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Mon, 30 March 2020

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Mind responds to CQC's annual Mental Health Act Report

Mind

2 min read Member content

The annual Mental Health Act report, published today by the Care Quality Commission (CQC), looks at the care and treatment people receive when they are held under various sections of the Mental Health Act.


Key findings include:
• The use of the Mental Health Act continues to rise, with 49,988 new detentions recorded for 2018/19.
• Black people were four times more likely to be detained under the Act than White people, and are more likely be given Community Treatment Orders
• Mental healthcare providers are failing to protect the human rights of some people who are sectioned

Responding to the report: 

Vicki Nash, Head of Policy and Campaigns at Mind, the mental health charity, says:

“This is indisputable evidence that our mental healthcare system is on its knees. It is disgraceful that people are dying because of a lack of beds, more people are being detained under the Mental Health Act than ever before and Black people are still four times more likely to be sectioned than White people. These deep injustices are among the multitude of reasons why mental health legislation needs a complete overhaul. 

“It is equivalent to negligence that there has been a fall in the number of mental health beds without an alternative in place. The expansion of community mental health services can’t come soon enough. In the meantime providers must do whatever it takes to ensure people get the right care at the right time.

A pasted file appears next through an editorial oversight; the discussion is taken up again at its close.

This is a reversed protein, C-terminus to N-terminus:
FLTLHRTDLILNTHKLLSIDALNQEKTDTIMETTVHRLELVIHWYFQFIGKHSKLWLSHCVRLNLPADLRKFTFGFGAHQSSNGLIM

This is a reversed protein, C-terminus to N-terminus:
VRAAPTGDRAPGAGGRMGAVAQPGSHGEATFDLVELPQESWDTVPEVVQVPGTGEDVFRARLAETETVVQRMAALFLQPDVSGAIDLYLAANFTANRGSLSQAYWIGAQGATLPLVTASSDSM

“It is unforgivable that people’s human rights are not being respected when they are detained. Too many people are being unnecessarily segregated and enduring unjustifiable restrictions on their freedom, even after they have left hospital. Complex overlaps in different parts of the law are also leaving families confused and lacking the right protections. We must see the limitations placed on people’s freedom being regularly reviewed and the UK Government has to address the mess of mental health legislation. 

“The urgency of reforming the Mental Health Act cannot be overstated. In recent weeks the Health Secretary has asserted that he is prioritising mental health and yet we are still waiting for the Government to formally respond to the Mental Health Act Review, with its delayed White Paper fast becoming a pipe dream. The measure of this country is how it treats us when we are at our most vulnerable. We expect our Government to meet that test. Further delay is simply not an option.”

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